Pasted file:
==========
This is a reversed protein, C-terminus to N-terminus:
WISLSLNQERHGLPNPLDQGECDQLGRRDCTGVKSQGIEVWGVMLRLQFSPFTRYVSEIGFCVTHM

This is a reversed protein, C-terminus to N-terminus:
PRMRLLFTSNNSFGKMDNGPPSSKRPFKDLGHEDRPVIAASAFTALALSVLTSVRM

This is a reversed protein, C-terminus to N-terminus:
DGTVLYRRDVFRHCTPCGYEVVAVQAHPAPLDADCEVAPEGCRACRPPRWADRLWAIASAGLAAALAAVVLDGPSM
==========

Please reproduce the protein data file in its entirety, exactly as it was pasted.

This is a reversed protein, C-terminus to N-terminus:
WISLSLNQERHGLPNPLDQGECDQLGRRDCTGVKSQGIEVWGVMLRLQFSPFTRYVSEIGFCVTHM

This is a reversed protein, C-terminus to N-terminus:
PRMRLLFTSNNSFGKMDNGPPSSKRPFKDLGHEDRPVIAASAFTALALSVLTSVRM

This is a reversed protein, C-terminus to N-terminus:
DGTVLYRRDVFRHCTPCGYEVVAVQAHPAPLDADCEVAPEGCRACRPPRWADRLWAIASAGLAAALAAVVLDGPSM